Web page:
Many channels require or recommend various product IDs. We have compiled the below list of common product IDs and their definitions.
Identifiers are defined at three levels:
We'll define these common product identifiers:
- Stock-Keeping Unit (SKU)
- Manufacturer-defined identifiers
- Brand name
- Global Trading Item Number (GTIN) including UPC, EAN, JAN, ISBN
Stock-Keeping Unit (SKU)
SKUs (stock-keeping unit) also called Unique IDs are assigned by the merchant; for internal identification of inventory and sales.
Example of how parts of an SKU represent attributes about the product.
Other names for SKU include
- Seller SKU
- Unique Id
- Item ID
Guidelines for SKU values from Google Shopping
Please note, Google calls seller SKU values the "ID".
- Use a unique ID for each different product.
- Use the same ID for the same product targeting different countries or different languages within the same country.
- Don’t use casing to make IDs unique.
- Don’t reuse or recycle the same ID for different products.
- Avoid white space.
Manufacturer part number (MPN) or model number
MPN (pronounced Gee-Tin) or model numbers are assigned by the manufacturer. They are a static identifier of a product which is universal to all distributors, wholesalers, resellers. This can usually be found near the UPC number on the box or label.
Example of the MPN/model number on the product.
Other names for MPN
- Model number
- Part number
- part no.
- part #
Guidelines for MPN values from Google Shopping
- Submit any other relevant unique product identifiers, like brand.
- Use the MPN assigned by the manufacturer.
- Distinguish between variants.
Brand, like MPN, is assigned by either the manufacturer or the company which is private labeling the product. Brand is used along with MPNs or model numbers as a unique combination that can be used to uniquely identify the product in lieu of global identifiers.
Example of the brand name on the product.
Global Trading Item Number (GTIN)
A GTIN® (pronounced Gee-Tin) is the acronym for Global Trade Item Number® by GS1 US. GTINs uniquely identify your products across channels, marketplaces and regions. This specific number enables channels to make a listing richer and easier for users to find. Products submitted without any unique product identifiers are difficult to classify.
Example of the brand name on the product.
Types of GTINs
Example of the different formats of GTINs that are used as barcodes.
GTINs are bought and sold. Here is an example of the GS1 pricing table.
|Number of items needing a barcode/GTIN**||Initial fee||Annual renewal fee|
|1 GS1 US GTIN||$30||NONE|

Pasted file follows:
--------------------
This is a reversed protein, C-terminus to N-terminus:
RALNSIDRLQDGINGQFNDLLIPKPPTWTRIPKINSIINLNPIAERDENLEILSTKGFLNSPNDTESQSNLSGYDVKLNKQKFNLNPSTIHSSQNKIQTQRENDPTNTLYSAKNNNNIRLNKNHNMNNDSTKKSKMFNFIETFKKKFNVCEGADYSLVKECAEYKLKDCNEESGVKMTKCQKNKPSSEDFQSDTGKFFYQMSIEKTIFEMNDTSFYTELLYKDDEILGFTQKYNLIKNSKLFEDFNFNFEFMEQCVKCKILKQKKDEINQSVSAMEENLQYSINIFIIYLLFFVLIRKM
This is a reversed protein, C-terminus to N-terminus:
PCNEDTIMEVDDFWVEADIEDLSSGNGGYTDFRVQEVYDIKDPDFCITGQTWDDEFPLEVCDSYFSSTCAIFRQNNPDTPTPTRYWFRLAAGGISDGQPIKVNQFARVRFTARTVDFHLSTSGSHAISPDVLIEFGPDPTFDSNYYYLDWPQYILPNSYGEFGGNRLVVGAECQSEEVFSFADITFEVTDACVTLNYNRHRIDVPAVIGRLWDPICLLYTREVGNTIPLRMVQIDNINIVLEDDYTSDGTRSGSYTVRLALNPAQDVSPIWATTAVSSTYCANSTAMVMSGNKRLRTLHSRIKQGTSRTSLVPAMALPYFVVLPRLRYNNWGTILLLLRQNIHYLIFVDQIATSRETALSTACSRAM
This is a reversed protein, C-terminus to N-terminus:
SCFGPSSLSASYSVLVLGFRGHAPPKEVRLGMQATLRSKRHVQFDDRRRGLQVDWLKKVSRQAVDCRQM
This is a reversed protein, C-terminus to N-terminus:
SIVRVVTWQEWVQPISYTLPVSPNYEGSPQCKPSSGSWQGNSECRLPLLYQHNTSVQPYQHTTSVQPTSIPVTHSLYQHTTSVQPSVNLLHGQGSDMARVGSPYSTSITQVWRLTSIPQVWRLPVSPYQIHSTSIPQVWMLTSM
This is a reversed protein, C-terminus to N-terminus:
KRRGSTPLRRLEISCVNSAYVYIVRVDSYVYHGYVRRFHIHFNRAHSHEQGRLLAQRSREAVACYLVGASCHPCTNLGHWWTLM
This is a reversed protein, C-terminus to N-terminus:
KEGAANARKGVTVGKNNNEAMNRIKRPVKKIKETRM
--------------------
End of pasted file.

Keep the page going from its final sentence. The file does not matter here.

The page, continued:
|NDC/NHRIC Company Prefix||$2,100||$2,100|
What are UPC, EAN, and GTIN Product IDs & How to Get an Exemption (Amazon Seller University)
Understand what a Product ID is and how to obtain one. Also, learn how you do not need to get barcodes to list products on Amazon with their GTIN Exemption program.
Introduction to GS1 System of Standards
Understand how GS1 makes it possible for companies worldwide to move their business forward through the adoption and use of GS1 Standards.
Why do I need a GS1 barcode?
Whether you’re going to sell your products online or in store, the majority of retailers require a U.P.C. These retailers such as Amazon and Walmart use the GTIN, the Global Trade Item Number that is directly below the barcode, to identify what your products are and who they belong to. When you license a GS1 company prefix you have the capability to create these unique numbers that identify your company as the brand owner. It’s like giving your product a fingerprint.
What is the difference between a GTIN and a barcode?
Understand how to uniquely identify your products for global in-store and online sale. Salil discusses the difference between a GTIN and a barcode.
What are the types of barcodes and how are they used?
At GS1 US there are many different types of barcodes that are used to support different types of business processes. Barcodes are used in a variety of ways beyond traditional retail. They are often used to store information like serial number, batch/lot, expiration, measurements, weight, and other types of business process information. Beyond traditional retail barcodes have been used on shipping labels and other logistical purposes. They are also used on medial devices, healthcare products, and they’re even used on some wristbands.